Reeves & Sons Ltd, 1891-1972: Following the death of Henry Bowles Wild in 1882, his brother, Charles K. Wild, became head of the business, and was followed in 1896 by his son, Charles J. Wild (1865-1923), who was Managing Director until 1923. Reeves became a private company in about 1883 and seven years later a public limited company. In 1912 the allotted capital employed by the business amounted to almost £115,000, of which £20,000 in ordinary shares was almost entirely held by the directors, four of whom were great-great-grandsons of the original Thomas Reeves (Price List of Artists’ Materials manufactured by Reeves & Sons, Ltd, September 1912, 288pp). By then the freehold factory at Dalston was devoted solely to the manufacturer of artists’ and students’ colours, pastels, artists’ brushes, prepared canvases and other painting grounds. A leasehold factory at Belsham St, Hackney, was occupied as a woodworking shop for the manufacture of colour boxes, drawing boards, T squares, easels, palettes, etc, and another leasehold factory at Wayland Avenue, Hackney was used to produce sketchbooks, portfolios and other bookbinding work. By about 1934 the registered capital stood at £300,000 and a new factory had been erected at Bush Hill Park; from 1923 the joint managing directors were the brothers, Louis C. Simmons (b.1885) and Archibald G. Simmons (b.1887), nephews of Charles J. Wild (Reeves’ Professional Price List, c.1935, pp.17-18).
Reeves’s historic premises at 113 Cheapside, occupied since 1845, were destroyed by bombing in 1940 and their works at Dalston were badly damaged (Staples 1984 pp.46-7). The Greyhound Colour Works at Enfield were constructed on land acquired in 1921 and the manufacturing plant expanded by 1927; a new factory was built and the company’s main offices moved there from Dalston in 1948 (Goodwin 1966 p.42, Staples 1984 p.46).
From the late 19th century, Reeves maintained a network of showrooms and retail outlets across London, advertised from 1894. THE CITY: 53 Moorgate St EC 1899-1916; trade showroom 4 Farringdon Avenue 1899-1919; 29 Ludgate Hill EC, 1900-17. KENSINGTON: 8 Exhibition Road, South Kensington 1894-1909; 19 Lower Phillimore Place 1894-6; 161 High St Kensington 1898-1927; 187 High St Kensington 1928-34, 178 High St Kensington 1934-60, 1975-84 (operated as Clifford Milburn 1960-76, as ‘Reeves’ 1980-87). ST JOHN’S WOOD: 140 St John's Wood High St 1896-1900; 14 Circus Road, 1901-11. WEST END: 13 Charing Cross Road 1898-1962, 1975 (operated by Clifford Milburn from 1960, subsequently taken over as Cass Arts Ltd); 101 High Holborn 1903-11 (opening advertised The Studio 15 June 1903). Most of these outlets traded as Reeves’ Artists Depots Ltd from 1902 to 1919, although the company was not wound up until 1976 (London Gazette 6 July 1976). By 1960 until 1976 Reeves’s shops were managed by their retail subsidiary, Clifford Milburn Ltd (qv).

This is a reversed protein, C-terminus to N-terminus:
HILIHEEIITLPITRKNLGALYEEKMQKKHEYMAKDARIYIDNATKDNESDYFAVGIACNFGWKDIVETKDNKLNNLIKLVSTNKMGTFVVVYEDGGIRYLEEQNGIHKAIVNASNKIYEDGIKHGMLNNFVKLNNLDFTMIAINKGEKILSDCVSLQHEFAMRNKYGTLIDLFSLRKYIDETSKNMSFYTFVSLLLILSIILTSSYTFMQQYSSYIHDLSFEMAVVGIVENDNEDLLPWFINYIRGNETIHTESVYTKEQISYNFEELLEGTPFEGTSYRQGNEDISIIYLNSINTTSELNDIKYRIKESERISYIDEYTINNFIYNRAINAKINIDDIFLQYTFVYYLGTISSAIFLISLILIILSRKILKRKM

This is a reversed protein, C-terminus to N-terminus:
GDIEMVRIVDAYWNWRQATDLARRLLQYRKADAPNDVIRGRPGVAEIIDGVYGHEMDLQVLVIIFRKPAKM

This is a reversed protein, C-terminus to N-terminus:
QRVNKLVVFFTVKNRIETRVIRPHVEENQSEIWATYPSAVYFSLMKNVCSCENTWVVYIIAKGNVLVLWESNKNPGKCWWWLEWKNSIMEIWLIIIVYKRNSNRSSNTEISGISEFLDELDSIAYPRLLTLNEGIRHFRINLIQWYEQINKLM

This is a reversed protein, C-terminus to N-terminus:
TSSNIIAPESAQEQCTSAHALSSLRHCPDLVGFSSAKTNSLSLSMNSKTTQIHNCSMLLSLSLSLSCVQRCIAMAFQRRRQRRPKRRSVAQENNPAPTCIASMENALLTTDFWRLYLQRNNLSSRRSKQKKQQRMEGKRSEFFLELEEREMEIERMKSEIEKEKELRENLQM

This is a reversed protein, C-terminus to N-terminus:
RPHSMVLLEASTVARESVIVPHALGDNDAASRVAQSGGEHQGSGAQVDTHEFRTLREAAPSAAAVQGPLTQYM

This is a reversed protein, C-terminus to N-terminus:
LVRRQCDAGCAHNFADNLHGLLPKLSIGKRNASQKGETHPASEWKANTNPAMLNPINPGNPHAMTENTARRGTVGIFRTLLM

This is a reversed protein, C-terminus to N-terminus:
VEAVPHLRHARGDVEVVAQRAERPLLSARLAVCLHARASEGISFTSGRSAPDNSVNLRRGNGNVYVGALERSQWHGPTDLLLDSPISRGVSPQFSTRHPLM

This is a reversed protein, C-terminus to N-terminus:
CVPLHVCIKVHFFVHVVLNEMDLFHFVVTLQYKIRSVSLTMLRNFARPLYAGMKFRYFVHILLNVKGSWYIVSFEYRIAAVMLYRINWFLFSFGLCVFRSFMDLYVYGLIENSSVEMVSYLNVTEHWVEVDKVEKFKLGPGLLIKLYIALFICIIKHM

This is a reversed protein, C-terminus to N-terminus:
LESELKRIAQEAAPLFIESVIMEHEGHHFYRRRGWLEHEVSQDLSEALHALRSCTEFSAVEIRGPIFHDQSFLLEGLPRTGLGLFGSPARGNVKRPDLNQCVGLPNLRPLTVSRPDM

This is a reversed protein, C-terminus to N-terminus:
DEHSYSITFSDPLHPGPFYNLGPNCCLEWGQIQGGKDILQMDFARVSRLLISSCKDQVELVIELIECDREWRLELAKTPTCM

Reeves advertised in The Year's Art 1884-1904, for example in 1893, ‘Lawrence Phillips’ Sketching Palette, Made only by us, is the most practical invention of the present day’. They advertised regularly in The Artist: the quality of their canvas (March 1934), pastels in 250 tones, giving the Dalston address and that of their associated company in Canada (March 1937); artists' requisites for outdoor sketching (June 1934); also Goya artists’ oil colours (Art Review 1935). An account of Reeves’s manufacturing processes at their Enfield works, including the laboratory, the mill room, the quality inspection laboratory and the wider process of producing varnishes, canvas, stretcher pieces, easels, palettes, brushes and every kind of artists’ materials, engaging a workforce of 300 to 400 people, was published in 1962 (Robert Wraight, ‘Artists’ Colourmen: 1 Reeves’, The Studio, October 1962, vol.164, pp.146-9).
Examples of Reeves’s marked supports from the 1890s, 1900s and later include Samuel Melton Fisher's Flower Makers, c.1896? (Walker Art Gallery, see Morris 1996), Herbert Draper’s The Lament for Icarus, panel, c.1898, A Water Baby, exh.1900, marked: REEVES AND SONS/ PREPARED CANVAS/ LONDON (Manchester Art Gallery), and The Kelpie, exh.1913 (Lady Lever Art Gallery, see Morris 1994), Edward Poynter’s The Vision of Endymion, 1902 (Manchester Art Gallery) and Eleanor Fortescue-Brickdale’s Time the Physician, panel, exh. 1900 (Ashmolean Museum, Oxford, information from Jevon Thistlewood).
John Gilbert used a waxed water megilp prepared by Reeves as a watercolour medium (The Portfolio 1876 p.13; see also Reeves’s advert, The Studio, 15 November 1897, information from Sally Woodcock). A testimonial from him admiring Reeves’s colours, especially the Raw Sienna, was later quoted in Reeves’s trade catalogue (Price List of Artists’ Materials, Oil Colours, Water Colours, 1892, 164pp); the same publication quoted testimonials from other artists including Oswald Brierly (‘I have used your colours for years’) and H. Stacy Marks. From the 1890s, those providing testimonials included Frank Brangwyn (‘I am taking your colours with me to Italy’), Walter Crane and W.E. Lockhart (‘Concerning Reeves’ Colours’, in Charles G. Harper, Some English Sketching Grounds, Reeves & Sons Ltd 1897).